Our senior consultant, and resident Swede, Nina Berggren, praises the country’s infrastructure, “Even my family’s secluded farm, which is situated in the middle of a forest, has super-fast broadband. This really shows the local government’s investment in a ‘Connected Sweden’.”

Elsewhere, Business Finland provides funding for research and product development, supporting tech start-ups to scale their growth. Innovation Norway operates on similar principles and hosts regular events to inspire – and create – potential entrepreneurs.

Keeping pace with its neighbours, Denmark’s ambition extends to competing with Silicon Valley. Its unique Holmene project aims to build nine artificial islands and transform them into a scientific and technological hub. Construction will begin in 2022, with all nine islands targeted for completion by 2040, creating up to 12,000 jobs and space for 380 businesses in the process.

And significantly, tech education is ranked highly – and it is free. Sweden invests 7.3% of its GDP into its school system – higher than Germany, the UK and US.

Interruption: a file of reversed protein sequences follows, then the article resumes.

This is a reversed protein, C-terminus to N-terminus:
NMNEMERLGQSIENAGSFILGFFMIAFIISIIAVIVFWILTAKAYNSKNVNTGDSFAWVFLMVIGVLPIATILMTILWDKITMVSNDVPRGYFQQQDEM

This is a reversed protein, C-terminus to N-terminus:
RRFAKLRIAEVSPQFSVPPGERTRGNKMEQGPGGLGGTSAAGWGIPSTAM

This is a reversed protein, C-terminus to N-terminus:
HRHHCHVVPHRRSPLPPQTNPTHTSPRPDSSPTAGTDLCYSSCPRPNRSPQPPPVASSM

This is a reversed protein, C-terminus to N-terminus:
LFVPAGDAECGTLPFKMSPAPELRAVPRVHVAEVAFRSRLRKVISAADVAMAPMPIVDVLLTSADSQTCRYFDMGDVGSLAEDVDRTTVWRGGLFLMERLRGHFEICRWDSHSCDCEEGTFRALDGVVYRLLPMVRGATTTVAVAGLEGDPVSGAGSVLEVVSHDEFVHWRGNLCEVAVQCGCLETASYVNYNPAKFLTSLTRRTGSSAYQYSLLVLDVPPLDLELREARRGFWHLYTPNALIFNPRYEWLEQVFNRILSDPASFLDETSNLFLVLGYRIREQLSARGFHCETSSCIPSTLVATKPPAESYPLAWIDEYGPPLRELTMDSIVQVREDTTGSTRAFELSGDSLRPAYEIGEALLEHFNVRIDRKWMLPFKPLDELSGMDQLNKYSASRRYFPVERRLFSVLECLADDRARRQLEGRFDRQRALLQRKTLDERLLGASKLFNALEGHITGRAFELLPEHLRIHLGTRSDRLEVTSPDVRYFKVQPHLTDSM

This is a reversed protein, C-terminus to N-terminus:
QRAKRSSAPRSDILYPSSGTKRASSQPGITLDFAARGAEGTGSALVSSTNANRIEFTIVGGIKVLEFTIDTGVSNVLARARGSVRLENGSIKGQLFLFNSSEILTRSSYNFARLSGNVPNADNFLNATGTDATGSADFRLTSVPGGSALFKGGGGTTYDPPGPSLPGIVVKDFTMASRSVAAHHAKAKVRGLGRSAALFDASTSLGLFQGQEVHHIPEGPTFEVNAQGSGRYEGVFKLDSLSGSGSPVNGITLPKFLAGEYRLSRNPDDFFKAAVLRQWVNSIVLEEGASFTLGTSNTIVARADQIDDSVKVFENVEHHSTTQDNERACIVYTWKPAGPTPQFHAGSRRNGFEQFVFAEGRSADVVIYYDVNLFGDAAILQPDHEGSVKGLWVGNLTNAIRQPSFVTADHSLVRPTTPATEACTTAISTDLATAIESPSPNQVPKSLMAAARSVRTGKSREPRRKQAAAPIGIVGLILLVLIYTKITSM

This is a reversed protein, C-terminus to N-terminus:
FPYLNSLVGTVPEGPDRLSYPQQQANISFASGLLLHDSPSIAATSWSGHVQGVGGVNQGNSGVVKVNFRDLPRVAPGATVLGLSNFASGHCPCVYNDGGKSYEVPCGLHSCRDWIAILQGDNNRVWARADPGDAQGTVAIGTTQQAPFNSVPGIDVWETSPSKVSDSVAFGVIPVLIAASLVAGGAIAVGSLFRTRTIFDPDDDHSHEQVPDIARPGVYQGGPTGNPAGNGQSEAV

It all adds up to a more contented and fulfilled way of life. Nordic nations are consistently ranked in the top spots on the World Happiness Index for quality of life, with Finland, Norway and Denmark claiming the top three spots in 2018. Ratings are based on a number of variables including well-being, income, life expectancy, freedom and trust.

Combine that with the lowest levels of inequality in the world across the region and the conditions are perfect for tech innovators to thrive.

 

Attracting tech talent

A number of factors contribute to tech talent flocking to the region:

  • The Nordic nations occupy from 4th to 7th place on INSEAD’s 2019 Global Talent Competitiveness Index. The annual survey measures the ability of countries to attract talent to their jobs.
  • Nordic countries also lead the way in closing the gender pay equality gap by developing initiatives for women to either join or return to the workplace, expanding their talent pool and workforce. Transparency over salaries in Sweden and Norway, for example, is also considered a key factor in helping to foster a culture of collaboration.